Toronto

2 new measles cases involve adults not fully vaccinated, but 'not necessarily anti-vaccine'

Toronto Public Health expects the city to have more than five confirmed cases of measles this year, and an official says people should check their immunization records to find out if their vaccinations are up to date. 

Toronto Public Health official urging residents to check immunization records

This photo shows a measles, mumps and rubella vaccine. Toronto Public Health says people should check their immunization records to find out if their vaccinations are up-to-date.  (Eric Risberg/Associated Press)

Toronto Public Health says two people confirmed to have measles in the city were not fully vaccinated but not "necessarily anti-vaccine."

Dr. Vinita Dubey, associate medical officer of health, says two new cases announced on Monday bring the total number of confirmed cases in Toronto this year to five. That total matches the annual average of measles cases in the city over the last five years.  

Dubey said she expects the city to surpass its annual average by the end of the year, which means it will have more than five cases in all, and she is urging people to check their immunization records to find out if their vaccinations are up-to-date. 

"Toronto is a microcosm of what is going on around the world. And measles is spreading like wildfire in other places. A lot of people in Toronto travel. We can expect to see more cases this year," Dubey told CBC Radio's Metro Morning on Tuesday. 

What public health officials want to do, she said, is "prevent the outbreak, to prevent continuous spread within the city from occurring."

Dr. Vinita Dubey, associate medical officer of health, says: 'There are many adults who were born between 1970 and 1992, many newcomer adults as well, who are not necessarily up-to-date on their vaccinations just because they haven't necessarily gone to their doctor and checked. Two doses provides the best protection.' (CBC)

Dubey said the largest risk of contracting the disease comes from international travel. If you are going anywhere, make sure you are up-to-date, she added.

"This is an extremely contagious illness," she said. "There are many adults who were born between 1970 and 1992, many newcomer adults as well, who are not necessarily up-to-date on their vaccinations just because they haven't necessarily gone to their doctor and checked. Two doses provides the best protection."

Toronto Public Health says people who are unsure if their vaccinations are up-to-date should check with their doctors. Two doses are recommended for people born after 1969. But in general, those born before 1970 are considered protected against measles, TPH said Monday in a news release.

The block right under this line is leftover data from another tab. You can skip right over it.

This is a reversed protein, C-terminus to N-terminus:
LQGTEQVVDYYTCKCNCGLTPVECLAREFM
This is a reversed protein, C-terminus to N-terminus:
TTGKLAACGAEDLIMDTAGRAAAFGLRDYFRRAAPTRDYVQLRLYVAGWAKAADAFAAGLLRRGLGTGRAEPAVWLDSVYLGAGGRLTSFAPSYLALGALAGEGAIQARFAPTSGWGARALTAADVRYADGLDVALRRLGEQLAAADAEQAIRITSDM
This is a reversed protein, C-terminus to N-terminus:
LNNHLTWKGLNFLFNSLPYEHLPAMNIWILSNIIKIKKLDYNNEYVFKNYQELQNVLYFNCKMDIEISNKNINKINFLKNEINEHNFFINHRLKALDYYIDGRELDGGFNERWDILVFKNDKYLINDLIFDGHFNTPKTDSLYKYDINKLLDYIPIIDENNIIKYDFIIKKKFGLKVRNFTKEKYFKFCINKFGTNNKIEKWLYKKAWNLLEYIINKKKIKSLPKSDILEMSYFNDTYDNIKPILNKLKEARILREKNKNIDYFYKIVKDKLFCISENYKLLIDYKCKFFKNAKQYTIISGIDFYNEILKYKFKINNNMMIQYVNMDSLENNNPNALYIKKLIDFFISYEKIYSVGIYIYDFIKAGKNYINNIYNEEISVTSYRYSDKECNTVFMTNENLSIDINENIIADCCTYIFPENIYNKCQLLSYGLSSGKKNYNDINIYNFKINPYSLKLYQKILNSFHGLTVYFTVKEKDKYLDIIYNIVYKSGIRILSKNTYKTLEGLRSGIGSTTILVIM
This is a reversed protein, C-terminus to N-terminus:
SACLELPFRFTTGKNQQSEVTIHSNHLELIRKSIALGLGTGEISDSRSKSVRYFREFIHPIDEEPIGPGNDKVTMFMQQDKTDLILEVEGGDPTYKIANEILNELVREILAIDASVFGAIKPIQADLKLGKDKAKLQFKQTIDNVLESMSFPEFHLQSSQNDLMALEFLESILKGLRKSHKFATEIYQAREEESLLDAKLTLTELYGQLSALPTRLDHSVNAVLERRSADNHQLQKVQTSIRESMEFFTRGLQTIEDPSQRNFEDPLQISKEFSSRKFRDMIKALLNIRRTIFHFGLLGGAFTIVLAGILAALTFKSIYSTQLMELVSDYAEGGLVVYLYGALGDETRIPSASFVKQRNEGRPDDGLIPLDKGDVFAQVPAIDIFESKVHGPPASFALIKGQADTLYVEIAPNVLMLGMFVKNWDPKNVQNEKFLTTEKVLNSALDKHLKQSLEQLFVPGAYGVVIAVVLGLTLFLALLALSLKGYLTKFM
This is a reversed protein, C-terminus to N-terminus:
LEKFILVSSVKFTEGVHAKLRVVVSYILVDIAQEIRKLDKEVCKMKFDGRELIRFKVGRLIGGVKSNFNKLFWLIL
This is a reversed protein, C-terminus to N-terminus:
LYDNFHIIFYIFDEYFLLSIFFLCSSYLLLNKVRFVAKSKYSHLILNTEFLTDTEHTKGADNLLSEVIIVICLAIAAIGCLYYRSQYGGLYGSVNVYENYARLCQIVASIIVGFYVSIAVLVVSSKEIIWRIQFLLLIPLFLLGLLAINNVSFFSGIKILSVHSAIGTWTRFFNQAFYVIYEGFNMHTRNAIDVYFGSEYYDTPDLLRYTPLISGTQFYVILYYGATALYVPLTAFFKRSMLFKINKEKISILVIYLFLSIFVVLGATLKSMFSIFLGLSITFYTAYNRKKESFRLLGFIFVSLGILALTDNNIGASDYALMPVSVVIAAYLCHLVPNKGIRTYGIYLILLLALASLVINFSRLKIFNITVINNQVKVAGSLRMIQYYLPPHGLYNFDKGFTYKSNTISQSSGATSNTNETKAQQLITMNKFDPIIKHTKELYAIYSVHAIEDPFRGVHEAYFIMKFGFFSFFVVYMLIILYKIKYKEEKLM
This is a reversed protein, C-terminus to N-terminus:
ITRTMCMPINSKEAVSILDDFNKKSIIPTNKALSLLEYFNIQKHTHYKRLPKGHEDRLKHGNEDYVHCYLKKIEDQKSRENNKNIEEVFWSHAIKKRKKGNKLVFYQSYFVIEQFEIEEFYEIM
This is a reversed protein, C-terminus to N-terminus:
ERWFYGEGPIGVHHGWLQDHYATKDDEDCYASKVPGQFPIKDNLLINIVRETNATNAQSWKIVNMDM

TPH compiles 'detailed history' once disease confirmed

Dubey said once the two most recent cases were confirmed through laboratory testing, Toronto Public Health did what it calls "case and contact followup."

That means it interviewed the two people with the disease to find out where they went in the four days before they developed the rash and in the four days after. Officials want to determine who may have been exposed to the disease. 

Then the agency compiled a list of places they went, she said.

"We get a very detailed history on everywhere they went to make sure that, every location they went to, we notify people to let them know they may have been exposed to the measles," she said.

Toronto Public Health officials say members of the public may have been exposed to measles in several places early in May after two new cases were confirmed on Monday.

After that, officials determined where the two people themselves contracted the disease. One picked it up in North America where the virus is circulating, while the other contracted it in Southeast Asia.

Both people, who were born after 1969, went to their doctors who tested them for the disease. Toronto Public Health was notified about the cases on Friday and on the weekend. Then it issued a public notification on Monday.

Members of households of infected people can be contacted

As part of its investigation, Toronto Public Health can contact members of the household of the infected person and ask them if they are up-to-date with their vaccinations and to tell them to watch for symptoms. If they work in a school or health-care setting, they can be prevented from going to work until the agency can confirm they are immune.

If the agency can reach people within 72 hours of them possibly being exposed, they can be given a vaccination.

The agency said anyone who has not had two doses of a measles vaccine, known as MMR or MMRV, or who has not had measles in the past, is at risk of infection. Infants under one year of age, pregnant women and people with weakened immune systems can get very ill with measles, it said.

Symptoms include a high fever, cold-like symptoms, such as cough and a runny nose, sore eyes or sensitivity to light and a red rash lasting from four to seven days. 

Public warned of possible exposure at several locations

In its warning, Toronto Public Health said that members of the public may have been exposed to the measles virus in several locations on May 5 and May 8.   

Those locations include Toronto's Pearson International Airport,Terminal 1, between 6 p.m. and 10:30 p.m. on May 5, and between 5 p.m. and 7:30 p.m. on May 8.   

Passengers on two Air Canada flights might also have been exposed to the virus — AC848 that left Toronto at 8:40 p.m. on May 5 and arrived at London's Heathrow airport at 8:35 a.m. on May 6, as well as AC849 from London Heathrow arriving in Toronto at 5 p.m. on May 8.   

Other locations include Remely's Restaurant in north Toronto between 10 a.m. and 7 p.m. on May 5, and the Toronto Zoo between 1:30 p.m. and 5 p.m. on May 8.

With files from The Canadian Press, Metro Morning